Skip to content

Help to protect Skylarks on Selsley Common during nesting season


Dogs on leads on Selsley Common

Walkers and dog owners can protect Skylarks during nesting season by sticking to footpaths and keeping dogs on short leads when enjoying Selsley Common.

Selsley Common is one of few places to spot the iconic, yet sadly declining, bird species. Skylarks are classified as ‘red’ on the British Birds of Conservation Concern list which means that their population is at risk. In the UK, the population halved during the 1990s and continues to drop.

During nesting season, from April to July, Skylarks are particularly vulnerable. It is important they are not disturbed, as this can interfere with them raising their chicks. Keeping dogs on short leads helps protect the nests.

“It’s so important that we all take care when out walking on Selsley Common,” said SDC Director of Community Services, Keith Gerrard. “Ground nesting birds like Skylarks need protection, and we can help the local population by sticking to designated footpaths and keeping dogs on short leads. We all enjoy the beautiful songs of Skylarks on the common, and I’m sure we want to keep it this way.”


Selsley Common is a rich grassland  

Part of Selsley Common is a Site of Special Scientific Interest due to its incredibly rare and rich calcareous grassland, and the common falls within the Cotswold Area of Outstanding Natural Beauty. The diverse habitat, home to many wildflowers, birds and invertebrates, is an important breeding ground for Skylarks which are frequently spotted by walkers and visitors.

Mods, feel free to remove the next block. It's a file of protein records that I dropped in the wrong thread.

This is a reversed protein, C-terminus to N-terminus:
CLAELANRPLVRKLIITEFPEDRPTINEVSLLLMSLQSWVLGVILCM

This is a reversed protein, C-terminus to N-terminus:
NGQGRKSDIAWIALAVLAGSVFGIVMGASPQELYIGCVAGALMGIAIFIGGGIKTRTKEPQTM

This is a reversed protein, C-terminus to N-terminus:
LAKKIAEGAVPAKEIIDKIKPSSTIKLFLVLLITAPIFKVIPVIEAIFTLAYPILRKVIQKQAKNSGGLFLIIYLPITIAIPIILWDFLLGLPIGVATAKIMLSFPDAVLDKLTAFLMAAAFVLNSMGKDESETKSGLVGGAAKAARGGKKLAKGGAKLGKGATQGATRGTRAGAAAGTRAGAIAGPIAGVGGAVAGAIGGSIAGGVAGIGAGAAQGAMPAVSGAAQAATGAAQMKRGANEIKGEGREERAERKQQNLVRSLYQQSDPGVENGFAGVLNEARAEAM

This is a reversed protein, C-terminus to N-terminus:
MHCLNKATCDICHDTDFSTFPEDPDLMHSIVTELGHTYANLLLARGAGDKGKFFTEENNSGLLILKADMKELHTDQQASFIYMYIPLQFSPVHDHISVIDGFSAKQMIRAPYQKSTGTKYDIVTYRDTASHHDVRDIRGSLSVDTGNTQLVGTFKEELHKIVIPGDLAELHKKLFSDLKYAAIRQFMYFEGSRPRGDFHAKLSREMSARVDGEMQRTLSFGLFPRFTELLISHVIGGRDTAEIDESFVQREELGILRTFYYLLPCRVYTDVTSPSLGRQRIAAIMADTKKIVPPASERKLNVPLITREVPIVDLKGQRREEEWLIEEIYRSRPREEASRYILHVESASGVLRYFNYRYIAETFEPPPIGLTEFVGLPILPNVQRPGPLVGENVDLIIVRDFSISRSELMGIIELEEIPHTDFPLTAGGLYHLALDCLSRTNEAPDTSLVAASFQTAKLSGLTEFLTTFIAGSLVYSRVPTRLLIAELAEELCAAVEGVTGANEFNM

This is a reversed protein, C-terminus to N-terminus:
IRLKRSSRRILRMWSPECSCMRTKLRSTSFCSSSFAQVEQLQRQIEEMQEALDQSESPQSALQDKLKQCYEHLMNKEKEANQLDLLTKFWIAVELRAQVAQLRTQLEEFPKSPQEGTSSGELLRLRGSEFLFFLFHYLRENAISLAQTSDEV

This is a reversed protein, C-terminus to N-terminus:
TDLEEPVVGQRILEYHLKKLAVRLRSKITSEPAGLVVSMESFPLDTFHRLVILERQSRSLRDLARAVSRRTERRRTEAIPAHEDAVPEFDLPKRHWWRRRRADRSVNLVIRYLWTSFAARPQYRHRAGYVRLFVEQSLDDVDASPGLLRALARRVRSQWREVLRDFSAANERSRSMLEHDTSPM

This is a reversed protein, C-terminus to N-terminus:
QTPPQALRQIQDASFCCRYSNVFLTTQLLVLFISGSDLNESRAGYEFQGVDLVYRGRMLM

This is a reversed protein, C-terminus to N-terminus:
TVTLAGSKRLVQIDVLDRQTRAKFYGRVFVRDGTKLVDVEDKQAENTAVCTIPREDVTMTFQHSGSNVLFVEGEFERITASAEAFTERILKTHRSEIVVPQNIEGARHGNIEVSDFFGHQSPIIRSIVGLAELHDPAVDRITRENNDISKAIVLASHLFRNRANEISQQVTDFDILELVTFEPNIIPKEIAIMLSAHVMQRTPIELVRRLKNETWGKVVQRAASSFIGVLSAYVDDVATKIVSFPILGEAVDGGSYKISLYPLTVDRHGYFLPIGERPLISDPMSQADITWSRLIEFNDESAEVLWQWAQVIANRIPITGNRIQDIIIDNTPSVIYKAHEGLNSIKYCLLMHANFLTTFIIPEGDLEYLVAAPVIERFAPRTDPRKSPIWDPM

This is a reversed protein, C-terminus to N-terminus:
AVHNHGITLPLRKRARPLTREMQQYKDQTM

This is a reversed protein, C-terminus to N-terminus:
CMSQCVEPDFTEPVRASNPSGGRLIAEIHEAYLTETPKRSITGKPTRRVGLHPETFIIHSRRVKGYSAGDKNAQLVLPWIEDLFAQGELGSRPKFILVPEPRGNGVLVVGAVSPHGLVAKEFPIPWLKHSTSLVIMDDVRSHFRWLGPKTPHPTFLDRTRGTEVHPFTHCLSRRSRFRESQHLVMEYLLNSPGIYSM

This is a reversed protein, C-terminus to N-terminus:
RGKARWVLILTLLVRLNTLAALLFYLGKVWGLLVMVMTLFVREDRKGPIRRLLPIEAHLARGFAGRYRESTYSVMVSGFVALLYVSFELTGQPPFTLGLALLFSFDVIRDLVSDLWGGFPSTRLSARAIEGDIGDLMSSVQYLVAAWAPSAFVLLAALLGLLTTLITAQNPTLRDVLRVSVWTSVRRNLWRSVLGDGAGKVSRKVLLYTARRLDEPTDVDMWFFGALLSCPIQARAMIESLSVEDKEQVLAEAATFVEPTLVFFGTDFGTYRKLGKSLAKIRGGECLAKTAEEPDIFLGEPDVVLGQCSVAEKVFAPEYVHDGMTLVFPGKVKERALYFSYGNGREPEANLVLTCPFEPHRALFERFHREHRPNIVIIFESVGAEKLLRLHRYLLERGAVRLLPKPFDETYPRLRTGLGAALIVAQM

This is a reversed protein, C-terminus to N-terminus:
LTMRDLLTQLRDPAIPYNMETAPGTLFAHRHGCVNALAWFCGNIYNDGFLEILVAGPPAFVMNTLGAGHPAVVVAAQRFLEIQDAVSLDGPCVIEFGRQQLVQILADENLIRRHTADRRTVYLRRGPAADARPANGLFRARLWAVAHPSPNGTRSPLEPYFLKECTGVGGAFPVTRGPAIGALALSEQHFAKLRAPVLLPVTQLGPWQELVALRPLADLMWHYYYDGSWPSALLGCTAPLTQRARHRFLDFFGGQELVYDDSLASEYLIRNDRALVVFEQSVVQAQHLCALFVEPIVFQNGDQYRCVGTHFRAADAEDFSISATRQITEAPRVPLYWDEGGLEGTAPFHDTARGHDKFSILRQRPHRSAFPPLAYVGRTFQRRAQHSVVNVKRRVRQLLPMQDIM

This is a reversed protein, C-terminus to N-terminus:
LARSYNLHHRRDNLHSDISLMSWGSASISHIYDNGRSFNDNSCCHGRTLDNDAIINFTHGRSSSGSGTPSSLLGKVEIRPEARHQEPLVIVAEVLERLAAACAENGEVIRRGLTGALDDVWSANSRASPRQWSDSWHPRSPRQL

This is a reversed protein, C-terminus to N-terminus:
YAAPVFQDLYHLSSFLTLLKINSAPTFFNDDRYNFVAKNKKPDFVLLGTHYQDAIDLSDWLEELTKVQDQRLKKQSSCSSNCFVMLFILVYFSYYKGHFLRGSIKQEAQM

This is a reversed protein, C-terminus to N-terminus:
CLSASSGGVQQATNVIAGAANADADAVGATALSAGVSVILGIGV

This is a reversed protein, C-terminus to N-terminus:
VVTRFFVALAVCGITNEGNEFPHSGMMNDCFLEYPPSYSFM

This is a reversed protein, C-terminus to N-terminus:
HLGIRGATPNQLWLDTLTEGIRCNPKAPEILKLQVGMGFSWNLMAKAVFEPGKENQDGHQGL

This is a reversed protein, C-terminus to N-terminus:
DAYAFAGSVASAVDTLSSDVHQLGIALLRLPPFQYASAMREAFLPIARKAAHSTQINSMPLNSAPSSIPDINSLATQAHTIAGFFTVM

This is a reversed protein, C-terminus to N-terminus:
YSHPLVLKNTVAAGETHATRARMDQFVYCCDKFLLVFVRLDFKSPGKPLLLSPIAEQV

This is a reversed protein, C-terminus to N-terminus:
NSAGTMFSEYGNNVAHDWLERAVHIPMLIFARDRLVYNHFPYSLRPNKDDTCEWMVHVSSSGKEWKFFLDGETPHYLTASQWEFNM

Dog owners can also play an important part in keeping this area habitable for wildlife by cleaning up after their dogs. This ensures the delicate balance of the soil is protected. There are several dog waste bins close to the road and next to the car parking areas. If you can’t find one, please take your waste home with you and dispose of it with your normal household waste.

Fires and barbecues are not permitted on Selsley Common as they are a fire hazard, particularly during dry summer months.

SDC Strategic Lead of Nature Recovery and Biodiversity, Rebecca Charley said: “We are working with local communities to help enhance and nurture biodiversity and to provide an accessible environment that everyone can enjoy – humans, canines, and birds. This goes hand in hand with our Council Plan goals and we appreciate your support.”

The National Trust, responsible for Minchinhampton & Rodborough Commons, encourages dogs being kept on a short lead in these biodiverse areas. It is especially important from mid-May, when cattle graze the commons and can be startled by dogs.

Sign up for email alerts: For regular social media updates from the council, follow us on TwitterFacebookInstagram and LinkedIn.